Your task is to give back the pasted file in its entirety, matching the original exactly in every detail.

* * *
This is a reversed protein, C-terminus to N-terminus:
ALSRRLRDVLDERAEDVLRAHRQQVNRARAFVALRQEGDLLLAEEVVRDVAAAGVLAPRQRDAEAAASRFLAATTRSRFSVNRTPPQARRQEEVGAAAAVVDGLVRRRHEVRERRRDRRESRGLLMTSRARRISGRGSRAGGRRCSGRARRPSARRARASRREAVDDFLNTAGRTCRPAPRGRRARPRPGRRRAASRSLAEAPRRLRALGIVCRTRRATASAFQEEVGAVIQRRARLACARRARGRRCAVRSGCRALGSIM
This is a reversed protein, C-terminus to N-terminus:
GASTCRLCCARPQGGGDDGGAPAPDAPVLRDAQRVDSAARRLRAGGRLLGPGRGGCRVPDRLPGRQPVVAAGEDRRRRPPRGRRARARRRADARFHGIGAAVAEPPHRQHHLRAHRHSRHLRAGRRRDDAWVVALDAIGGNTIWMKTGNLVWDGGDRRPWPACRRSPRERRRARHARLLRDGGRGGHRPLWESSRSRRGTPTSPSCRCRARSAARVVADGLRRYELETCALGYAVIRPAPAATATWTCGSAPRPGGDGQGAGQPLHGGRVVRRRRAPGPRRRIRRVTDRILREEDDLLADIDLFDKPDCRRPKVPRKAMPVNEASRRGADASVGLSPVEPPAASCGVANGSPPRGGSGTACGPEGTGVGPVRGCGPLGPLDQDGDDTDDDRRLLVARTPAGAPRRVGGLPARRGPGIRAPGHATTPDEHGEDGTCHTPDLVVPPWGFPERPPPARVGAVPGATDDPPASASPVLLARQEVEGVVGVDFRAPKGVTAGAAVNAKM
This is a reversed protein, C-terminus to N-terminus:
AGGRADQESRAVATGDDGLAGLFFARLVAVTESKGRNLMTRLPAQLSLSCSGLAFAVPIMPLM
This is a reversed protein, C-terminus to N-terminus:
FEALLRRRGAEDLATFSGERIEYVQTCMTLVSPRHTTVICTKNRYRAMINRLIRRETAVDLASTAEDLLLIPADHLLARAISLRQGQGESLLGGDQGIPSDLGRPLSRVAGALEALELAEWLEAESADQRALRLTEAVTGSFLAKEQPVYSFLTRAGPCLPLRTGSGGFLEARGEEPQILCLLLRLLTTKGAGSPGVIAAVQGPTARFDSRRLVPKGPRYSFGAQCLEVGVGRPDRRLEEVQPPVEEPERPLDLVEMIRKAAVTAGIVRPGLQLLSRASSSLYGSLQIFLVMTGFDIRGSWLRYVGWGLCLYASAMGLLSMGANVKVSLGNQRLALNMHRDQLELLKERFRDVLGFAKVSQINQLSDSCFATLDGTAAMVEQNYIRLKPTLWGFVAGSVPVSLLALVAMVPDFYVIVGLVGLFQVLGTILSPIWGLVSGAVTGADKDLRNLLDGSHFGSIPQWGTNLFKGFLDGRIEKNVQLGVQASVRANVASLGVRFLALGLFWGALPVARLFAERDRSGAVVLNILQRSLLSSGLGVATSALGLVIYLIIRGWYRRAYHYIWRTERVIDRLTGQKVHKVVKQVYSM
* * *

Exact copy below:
This is a reversed protein, C-terminus to N-terminus:
ALSRRLRDVLDERAEDVLRAHRQQVNRARAFVALRQEGDLLLAEEVVRDVAAAGVLAPRQRDAEAAASRFLAATTRSRFSVNRTPPQARRQEEVGAAAAVVDGLVRRRHEVRERRRDRRESRGLLMTSRARRISGRGSRAGGRRCSGRARRPSARRARASRREAVDDFLNTAGRTCRPAPRGRRARPRPGRRRAASRSLAEAPRRLRALGIVCRTRRATASAFQEEVGAVIQRRARLACARRARGRRCAVRSGCRALGSIM
This is a reversed protein, C-terminus to N-terminus:
GASTCRLCCARPQGGGDDGGAPAPDAPVLRDAQRVDSAARRLRAGGRLLGPGRGGCRVPDRLPGRQPVVAAGEDRRRRPPRGRRARARRRADARFHGIGAAVAEPPHRQHHLRAHRHSRHLRAGRRRDDAWVVALDAIGGNTIWMKTGNLVWDGGDRRPWPACRRSPRERRRARHARLLRDGGRGGHRPLWESSRSRRGTPTSPSCRCRARSAARVVADGLRRYELETCALGYAVIRPAPAATATWTCGSAPRPGGDGQGAGQPLHGGRVVRRRRAPGPRRRIRRVTDRILREEDDLLADIDLFDKPDCRRPKVPRKAMPVNEASRRGADASVGLSPVEPPAASCGVANGSPPRGGSGTACGPEGTGVGPVRGCGPLGPLDQDGDDTDDDRRLLVARTPAGAPRRVGGLPARRGPGIRAPGHATTPDEHGEDGTCHTPDLVVPPWGFPERPPPARVGAVPGATDDPPASASPVLLARQEVEGVVGVDFRAPKGVTAGAAVNAKM
This is a reversed protein, C-terminus to N-terminus:
AGGRADQESRAVATGDDGLAGLFFARLVAVTESKGRNLMTRLPAQLSLSCSGLAFAVPIMPLM
This is a reversed protein, C-terminus to N-terminus:
FEALLRRRGAEDLATFSGERIEYVQTCMTLVSPRHTTVICTKNRYRAMINRLIRRETAVDLASTAEDLLLIPADHLLARAISLRQGQGESLLGGDQGIPSDLGRPLSRVAGALEALELAEWLEAESADQRALRLTEAVTGSFLAKEQPVYSFLTRAGPCLPLRTGSGGFLEARGEEPQILCLLLRLLTTKGAGSPGVIAAVQGPTARFDSRRLVPKGPRYSFGAQCLEVGVGRPDRRLEEVQPPVEEPERPLDLVEMIRKAAVTAGIVRPGLQLLSRASSSLYGSLQIFLVMTGFDIRGSWLRYVGWGLCLYASAMGLLSMGANVKVSLGNQRLALNMHRDQLELLKERFRDVLGFAKVSQINQLSDSCFATLDGTAAMVEQNYIRLKPTLWGFVAGSVPVSLLALVAMVPDFYVIVGLVGLFQVLGTILSPIWGLVSGAVTGADKDLRNLLDGSHFGSIPQWGTNLFKGFLDGRIEKNVQLGVQASVRANVASLGVRFLALGLFWGALPVARLFAERDRSGAVVLNILQRSLLSSGLGVATSALGLVIYLIIRGWYRRAYHYIWRTERVIDRLTGQKVHKVVKQVYSM